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Book Title: The Invisible Man|
The author of the book: H.G. Wells
Edition: Atria Books
Date of issue: November 18th 2014
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Reader ratings: 4.4
Format files: PDF
The size of the: 8.65 MB
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From the founding father of science fiction H.G. Wells, a masterpiece about a man trapped in the terror of his own creation.
The Invisible Man is a science fiction novella by H. G. Wells published in 1897. Originally serialized in Pearson's Weekly in 1897, it was published as a novel the same year. The Invisible Man of the title is Griffin, a scientist who has devoted himself to research into optics and invents a way to change a body's refractive index to that of air so that it absorbs and reflects no light and thus becomes invisible. He successfully carries out this procedure on himself, but fails in his attempt to reverse the procedure.
While its predecessors, The Time Machine and The Island of Doctor Moreau, were written using first-person narrators, Wells adopts a third-person objective point of view in The Invisible Man.
As a moral tale, The Invisible Man can be seen as a modern version of the "Ring of Gyges" parable by Plato.
The Invisible Man inspired The Map of Chaos by New York Times bestselling author Félix J. Palma. As a gift to readers, this ebook edition includes an excerpt from The Map of Chaos.
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Read information about the authorIn 1866, (Herbert George) H.G. Wells was born to a working class family in Kent, England. Young Wells received a spotty education, interrupted by several illnesses and family difficulties, and became a draper's apprentice as a teenager. The headmaster of Midhurst Grammar School, where he had spent a year, arranged for him to return as an "usher," or student teacher. Wells earned a government scholarship in 1884, to study biology under Thomas Henry Huxley at the Normal School of Science. Wells earned his bachelor of science and doctor of science degrees at the University of London. After marrying his cousin, Isabel, Wells began to supplement his teaching salary with short stories and freelance articles, then books, including The Time Machine (1895), The Island of Dr. Moreau (1896), The Invisible Man (1897), and The War of the Worlds (1898).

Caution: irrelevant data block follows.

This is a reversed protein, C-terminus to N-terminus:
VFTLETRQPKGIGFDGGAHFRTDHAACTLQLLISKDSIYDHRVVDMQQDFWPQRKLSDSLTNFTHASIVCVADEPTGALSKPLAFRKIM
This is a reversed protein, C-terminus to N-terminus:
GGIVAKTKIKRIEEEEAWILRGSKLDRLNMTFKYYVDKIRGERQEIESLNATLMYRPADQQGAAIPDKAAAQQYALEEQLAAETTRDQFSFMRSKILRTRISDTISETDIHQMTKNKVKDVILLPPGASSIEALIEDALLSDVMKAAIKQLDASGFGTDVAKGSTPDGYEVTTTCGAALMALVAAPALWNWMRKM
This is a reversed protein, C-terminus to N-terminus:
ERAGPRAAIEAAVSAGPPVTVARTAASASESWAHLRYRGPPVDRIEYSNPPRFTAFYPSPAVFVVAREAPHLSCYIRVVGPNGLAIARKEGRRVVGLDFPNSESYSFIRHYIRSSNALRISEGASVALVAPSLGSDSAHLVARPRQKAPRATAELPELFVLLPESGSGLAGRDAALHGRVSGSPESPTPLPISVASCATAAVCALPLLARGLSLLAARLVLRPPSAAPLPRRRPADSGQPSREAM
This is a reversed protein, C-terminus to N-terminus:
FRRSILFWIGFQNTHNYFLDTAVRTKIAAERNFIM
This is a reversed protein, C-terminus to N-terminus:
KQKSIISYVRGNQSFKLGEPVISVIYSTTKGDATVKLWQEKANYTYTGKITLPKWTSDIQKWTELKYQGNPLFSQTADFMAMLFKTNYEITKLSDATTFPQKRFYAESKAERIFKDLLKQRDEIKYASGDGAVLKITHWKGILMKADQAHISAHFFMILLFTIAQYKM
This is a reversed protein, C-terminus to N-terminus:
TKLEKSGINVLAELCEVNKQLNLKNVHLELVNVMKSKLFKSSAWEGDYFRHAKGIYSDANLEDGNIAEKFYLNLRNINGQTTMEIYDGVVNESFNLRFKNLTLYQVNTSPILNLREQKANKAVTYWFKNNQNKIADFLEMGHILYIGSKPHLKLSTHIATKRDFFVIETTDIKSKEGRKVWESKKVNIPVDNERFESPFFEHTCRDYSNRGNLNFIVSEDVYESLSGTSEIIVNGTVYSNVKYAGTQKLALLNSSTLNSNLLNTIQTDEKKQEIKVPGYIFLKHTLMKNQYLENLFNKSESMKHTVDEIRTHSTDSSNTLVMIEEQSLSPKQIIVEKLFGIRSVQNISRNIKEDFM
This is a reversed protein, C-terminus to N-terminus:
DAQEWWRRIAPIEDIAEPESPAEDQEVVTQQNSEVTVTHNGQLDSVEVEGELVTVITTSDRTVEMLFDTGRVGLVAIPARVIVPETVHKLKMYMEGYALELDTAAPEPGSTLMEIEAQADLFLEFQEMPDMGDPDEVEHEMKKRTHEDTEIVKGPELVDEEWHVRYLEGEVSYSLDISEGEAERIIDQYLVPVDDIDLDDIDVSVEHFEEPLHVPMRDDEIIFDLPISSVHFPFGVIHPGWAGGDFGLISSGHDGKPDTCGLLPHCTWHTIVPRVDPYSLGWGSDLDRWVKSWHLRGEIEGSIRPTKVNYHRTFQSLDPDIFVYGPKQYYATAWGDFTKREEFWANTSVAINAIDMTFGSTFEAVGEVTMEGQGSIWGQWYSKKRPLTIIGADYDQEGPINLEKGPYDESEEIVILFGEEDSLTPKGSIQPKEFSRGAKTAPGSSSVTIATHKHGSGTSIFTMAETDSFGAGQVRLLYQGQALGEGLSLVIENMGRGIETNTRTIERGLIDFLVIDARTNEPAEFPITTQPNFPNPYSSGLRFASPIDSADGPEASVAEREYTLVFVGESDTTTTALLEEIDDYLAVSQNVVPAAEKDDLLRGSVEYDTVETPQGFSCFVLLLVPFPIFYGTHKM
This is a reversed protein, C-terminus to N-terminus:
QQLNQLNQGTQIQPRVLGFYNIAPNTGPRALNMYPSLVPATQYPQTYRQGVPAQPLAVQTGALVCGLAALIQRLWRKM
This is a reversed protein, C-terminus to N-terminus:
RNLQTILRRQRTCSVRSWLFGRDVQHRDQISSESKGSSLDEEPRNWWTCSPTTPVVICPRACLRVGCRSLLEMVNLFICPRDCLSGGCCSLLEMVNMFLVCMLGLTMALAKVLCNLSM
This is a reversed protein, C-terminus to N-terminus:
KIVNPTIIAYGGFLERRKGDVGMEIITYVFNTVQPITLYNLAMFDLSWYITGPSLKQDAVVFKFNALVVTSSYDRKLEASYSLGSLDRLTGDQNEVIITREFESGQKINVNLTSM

Wells created a mild scandal when he divorced his cousin to marry one of his best students, Amy Catherine Robbins. Although his second marriage was lasting and produced two sons, Wells was an unabashed advocate of free (as opposed to "indiscriminate") love. He continued to openly have extra-marital liaisons, most famously with Margaret Sanger, and a ten-year relationship with the author Rebecca West, who had one of his two out-of-wedlock children. A one-time member of the Fabian Society, Wells sought active change. His 100 books included many novels, as well as nonfiction, such as A Modern Utopia (1905), The Outline of History (1920), A Short History of the World (1922), The Shape of Things to Come (1933), and The Work, Wealth and Happiness of Mankind (1932). One of his booklets was Crux Ansata, An Indictment of the Roman Catholic Church. Although Wells toyed briefly with the idea of a "divine will" in his book, God the Invisible King (1917), it was a temporary aberration. Wells used his international fame to promote his favorite causes, including the prevention of war, and was received by government officials around the world. He is best-remembered as an early writer of science fiction and futurism.
He was also an outspoken socialist. Wells and Jules Verne are each sometimes referred to as "The Fathers of Science Fiction". D. 1946.
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